The classical PageRank metric acts on directed networks and it hadn't take long for researchers to realize that the directed network of citations among scientific papers could perhaps be a use case for PageRank. Albeit an interesting attempt, it quickly became obvious that the PageRank score of papers is strongly influenced by their age—this time bias has been recently studied in a general setting. The reason for this bias in the citation data is simple: a scientific paper can only cite past papers. The citation network thus has an implicit time-arrow built-in and since PageRank scores flow along the directed networks links, they only flow back in time in the citation network and the bias of PageRank toward old papers is born (the teleportation term in the PageRank equation weakens the effect).
Once we realize that the time bias is innate to PageRank results on citation data, the natural questions how to remove it to make papers of different age comparable with each other. The simplest possibility is to compute PageRank scores of all papers, pi for paper i, and for each paper compare the score with the scores of other papers that have been published at a similar time. Without going into details, the formula to rescale the original PageRank scores has the form
where μi(p) is the average PageRank score of the papers published at the same time as paper i and σi(p) is the standard deviation of these scores. To put it simply, this formula implements a double correction: it corrects for the fact that the average score changes with time, and it also corrects for the fact that the dispersion of scores changes with time. To illustrate that the rescaled scores indeed lack any time bias, the following figure shows the distribution of score values for papers divided into 40 mutually exclusive groups by their age. Scores of the oldest papers (group 1) clearly have follow a pattern that is very similar to that of papers published at any later time period (these results have been obtained for the 450,000 papers published by the American Physical Society from 1893 until 2009).
Albeit it is nice to have a score without any time bias, the question is whether the ranking it produces is any useful. In particular, how does it compare with ranking produced by some other metrics of paper impact such as the citation count and PageRank itself? To assess a ranking of papers, we used a recently published list of milestone papers that have been selected by APS editors for "making long-lived contributions to physics, either by announcing significant discoveries, or by initiating new areas of research". While the selection enjoys the benefit of hindsight (the most recent milestone papers are from 2001), in the evaluation we can look at how they are ranked short after their publication. Choosing the fraction of milestone papers that rank in top 1% of papers as the evaluation metric (we refer this as the identification rate), the following figure shows how the identification rate achieved by various metrics changes with the time since the publication of milestone letters. The five included metrics are: citation count c, PageRank p, rescaled citation count R(c), rescaled PageRank R(p), and CiteRank T (rescaled citation count is obtained by a rescaling procedure analogous to that of rescaled PageRank). Rescaled citation count, rescaled PageRank, and CiteRank take paper publication time into account and to various degree remove the time bias.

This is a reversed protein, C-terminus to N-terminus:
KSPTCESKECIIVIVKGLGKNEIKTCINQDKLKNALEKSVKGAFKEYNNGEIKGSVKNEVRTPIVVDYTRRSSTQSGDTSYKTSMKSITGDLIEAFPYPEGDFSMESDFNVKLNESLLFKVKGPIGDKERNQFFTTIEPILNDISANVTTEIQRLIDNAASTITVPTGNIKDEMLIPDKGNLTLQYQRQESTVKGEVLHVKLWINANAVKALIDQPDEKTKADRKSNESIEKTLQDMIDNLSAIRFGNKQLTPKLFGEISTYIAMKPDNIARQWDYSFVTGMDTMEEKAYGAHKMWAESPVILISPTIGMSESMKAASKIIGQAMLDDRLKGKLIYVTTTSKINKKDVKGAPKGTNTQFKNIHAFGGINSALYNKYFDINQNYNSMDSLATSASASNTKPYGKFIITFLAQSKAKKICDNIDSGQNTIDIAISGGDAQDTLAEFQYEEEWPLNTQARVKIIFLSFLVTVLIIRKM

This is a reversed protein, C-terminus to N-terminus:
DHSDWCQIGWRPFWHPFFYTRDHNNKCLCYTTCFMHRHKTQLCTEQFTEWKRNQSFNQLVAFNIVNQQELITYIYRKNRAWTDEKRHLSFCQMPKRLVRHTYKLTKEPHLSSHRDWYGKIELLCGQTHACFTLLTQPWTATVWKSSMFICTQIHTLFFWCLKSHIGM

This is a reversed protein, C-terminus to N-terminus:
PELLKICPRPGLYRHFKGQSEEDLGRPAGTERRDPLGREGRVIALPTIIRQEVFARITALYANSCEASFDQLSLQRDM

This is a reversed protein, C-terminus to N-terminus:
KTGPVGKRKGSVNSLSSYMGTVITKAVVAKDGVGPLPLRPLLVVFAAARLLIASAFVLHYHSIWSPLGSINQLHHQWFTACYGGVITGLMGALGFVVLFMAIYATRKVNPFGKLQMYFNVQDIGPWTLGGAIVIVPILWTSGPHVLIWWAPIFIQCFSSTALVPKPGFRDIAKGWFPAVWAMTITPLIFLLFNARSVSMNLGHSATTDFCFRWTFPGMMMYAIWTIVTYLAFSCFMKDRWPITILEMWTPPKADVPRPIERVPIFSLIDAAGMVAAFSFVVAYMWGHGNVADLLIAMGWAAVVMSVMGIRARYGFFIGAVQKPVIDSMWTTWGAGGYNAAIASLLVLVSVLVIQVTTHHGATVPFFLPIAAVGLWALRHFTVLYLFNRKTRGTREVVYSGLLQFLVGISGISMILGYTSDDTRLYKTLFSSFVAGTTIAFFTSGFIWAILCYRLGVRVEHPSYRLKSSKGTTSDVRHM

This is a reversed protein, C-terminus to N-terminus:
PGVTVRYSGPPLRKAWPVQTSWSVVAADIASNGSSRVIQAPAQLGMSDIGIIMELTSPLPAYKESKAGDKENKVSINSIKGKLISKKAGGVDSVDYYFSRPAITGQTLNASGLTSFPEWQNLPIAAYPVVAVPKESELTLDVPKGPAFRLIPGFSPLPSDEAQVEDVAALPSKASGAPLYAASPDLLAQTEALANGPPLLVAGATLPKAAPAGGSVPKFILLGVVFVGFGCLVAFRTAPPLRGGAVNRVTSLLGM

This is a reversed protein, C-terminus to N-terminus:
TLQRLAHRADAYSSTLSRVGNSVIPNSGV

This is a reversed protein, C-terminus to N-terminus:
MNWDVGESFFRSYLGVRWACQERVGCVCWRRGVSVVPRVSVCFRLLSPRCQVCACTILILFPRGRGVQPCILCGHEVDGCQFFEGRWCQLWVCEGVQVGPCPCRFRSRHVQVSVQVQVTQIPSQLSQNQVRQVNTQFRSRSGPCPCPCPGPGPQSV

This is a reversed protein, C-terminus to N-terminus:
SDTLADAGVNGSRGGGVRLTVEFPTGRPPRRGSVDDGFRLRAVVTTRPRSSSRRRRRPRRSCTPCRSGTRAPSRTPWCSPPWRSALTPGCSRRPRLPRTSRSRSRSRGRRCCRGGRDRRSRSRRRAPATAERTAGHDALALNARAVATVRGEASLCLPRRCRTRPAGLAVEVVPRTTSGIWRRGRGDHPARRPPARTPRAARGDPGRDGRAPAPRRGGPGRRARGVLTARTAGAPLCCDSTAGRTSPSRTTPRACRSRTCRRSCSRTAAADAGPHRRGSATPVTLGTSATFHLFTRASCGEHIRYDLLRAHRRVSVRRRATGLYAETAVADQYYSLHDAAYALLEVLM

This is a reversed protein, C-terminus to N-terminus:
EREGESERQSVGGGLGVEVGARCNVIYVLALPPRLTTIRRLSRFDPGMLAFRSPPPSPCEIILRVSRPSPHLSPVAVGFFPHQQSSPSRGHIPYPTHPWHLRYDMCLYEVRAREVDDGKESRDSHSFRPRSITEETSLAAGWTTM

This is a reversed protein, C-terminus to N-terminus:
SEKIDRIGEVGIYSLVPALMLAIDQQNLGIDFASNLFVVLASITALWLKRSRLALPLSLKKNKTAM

There are two points to note in the figure. First, the three time-aware metrics clearly outperform the usual time-unaware metrics (citation count and PageRank) in ranking the milestone papers short after their publication. That's because to excel in a time-unaware metric, a paper needs to attract sufficient attention to be able to compete with papers that have been published long ago—and this takes time, of course. Second, rescaled PageRank performs best over the whole time range. Notably, rescaled citation count performs worse than rescaled PageRank which suggests that analyzing the full topology of the citation network is indeed more efficient than just counting the incoming citations.
Finally, the following video shows a dynamical comparison of the ranking of the PRL milestone papers by PageRank and rescaled PageRank. One can see that half a year after publication, rescaled PageRank ranks all milestone papers better than PageRank (dots lie above the diagonal). At this time, 21 milestone papers are then in top 1% by rescaled PageRank (blue and green region together), while only 1 milestone paper is in top 1% by rescaled PageRank (green and red region together). As time goes, most milestones first move up (their rescaled PageRank ranking improves faster than their PageRank ranking) and only then they more right (their PageRank ranking improves and their rescaled PageRank ranking stagnates). 15 years after publication, most milestones lie close to the diagonal line—their ranking by PageRank and rescaled PageRank are similar.